Hope and Despair”

Worship Script 2

 Worship Script (2 of 4)

“Holding Hope, Changing History”


By Gary Kowalski, #84 in Lifting Our Voices

With faith to face our challenges,

With love that casts out fear,

With hope to trust tomorrow,

We accept this day as the gift it is:

A reason for rejoicing.


HYMN #344 A Promise Through the Ages Rings



Snow by Anne Sexton

blessed snow,
comes out of the sky
like bleached flies.
The ground is no longer naked.
The ground has on its clothes.
The trees poke out of sheets
and each branch wears the sock of God.

There is hope.
There is hope everywhere.
I bite it.
Someone once said:
Don’t bite till you know
if it’s bread or stone.
What I bite is all bread,
rising, yeasty as a cloud.

There is hope.
There is hope everywhere.
Today God gives milk
and I have the pail.



By Anne Frank, #90 in Lifting Our Voices

I can feel the suffering of millions

And yet, if I look up into the heavens,

I think that it will all come right,

That this cruelty too will end,

And that peace and tranquility will return again.

In the meantime,

I must uphold my ideals,

For perhaps the time will come

When I shall be able to carry them out.


HYMN #346  Come, Sing a Song with Me


Children’s March Changed the World by Emily DeTar Birt, with quote and references from the National Museum of African American History and Culture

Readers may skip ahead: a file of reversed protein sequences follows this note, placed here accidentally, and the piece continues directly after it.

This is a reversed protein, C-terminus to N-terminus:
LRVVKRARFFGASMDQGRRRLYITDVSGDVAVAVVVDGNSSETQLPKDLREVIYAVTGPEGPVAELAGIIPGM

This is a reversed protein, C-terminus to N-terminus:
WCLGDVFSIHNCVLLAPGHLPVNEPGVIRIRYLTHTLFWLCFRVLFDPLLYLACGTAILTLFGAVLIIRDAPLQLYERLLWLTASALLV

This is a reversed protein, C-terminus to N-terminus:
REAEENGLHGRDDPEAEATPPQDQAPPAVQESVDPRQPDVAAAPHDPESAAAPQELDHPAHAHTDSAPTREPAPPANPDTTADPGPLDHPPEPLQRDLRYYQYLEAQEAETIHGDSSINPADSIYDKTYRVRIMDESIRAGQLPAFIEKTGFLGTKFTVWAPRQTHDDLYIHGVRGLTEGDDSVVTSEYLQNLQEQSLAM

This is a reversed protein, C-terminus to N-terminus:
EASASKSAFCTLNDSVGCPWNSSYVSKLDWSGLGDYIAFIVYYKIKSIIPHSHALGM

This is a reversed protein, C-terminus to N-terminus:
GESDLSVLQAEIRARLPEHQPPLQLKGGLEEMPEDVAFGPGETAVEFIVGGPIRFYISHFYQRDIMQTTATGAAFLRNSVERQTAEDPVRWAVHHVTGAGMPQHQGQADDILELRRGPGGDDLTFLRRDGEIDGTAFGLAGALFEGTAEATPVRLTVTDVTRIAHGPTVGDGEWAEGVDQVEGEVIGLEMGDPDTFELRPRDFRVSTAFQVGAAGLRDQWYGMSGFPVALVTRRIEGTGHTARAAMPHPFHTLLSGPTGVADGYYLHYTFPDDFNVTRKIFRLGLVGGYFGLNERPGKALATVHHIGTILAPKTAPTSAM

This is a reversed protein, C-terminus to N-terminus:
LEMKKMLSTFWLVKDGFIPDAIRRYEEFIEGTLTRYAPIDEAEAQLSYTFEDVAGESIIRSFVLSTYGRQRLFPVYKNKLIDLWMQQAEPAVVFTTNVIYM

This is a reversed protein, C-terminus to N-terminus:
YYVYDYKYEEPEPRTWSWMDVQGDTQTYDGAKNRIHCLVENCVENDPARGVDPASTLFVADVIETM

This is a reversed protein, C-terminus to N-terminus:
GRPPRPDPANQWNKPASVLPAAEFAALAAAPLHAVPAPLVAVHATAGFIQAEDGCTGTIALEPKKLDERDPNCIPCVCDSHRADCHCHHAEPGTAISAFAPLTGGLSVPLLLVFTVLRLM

Kids can make a big difference in the course of history. One of the best examples of that change, comes from the Children’s Crusade during the Civil rights movement.

Here is the description from the National Museum of African American History and Culture.

“On May 2, 1963, more than one thousand students skipped classes and gathered at Sixth Street Baptist Church to march to downtown Birmingham, Alabama. As they approached police lines, hundreds were arrested and carried off to jail in paddy wagons and school buses. When hundreds more young people gathered the following day for another march, white commissioner, Bull Connor, directed the local police and fire departments to use force to halt the demonstration. Images of children being blasted by high-pressure fire hoses, being clubbed by police officers, and being attacked by police dogs appeared on television and in newspapers, and triggered outrage throughout the world.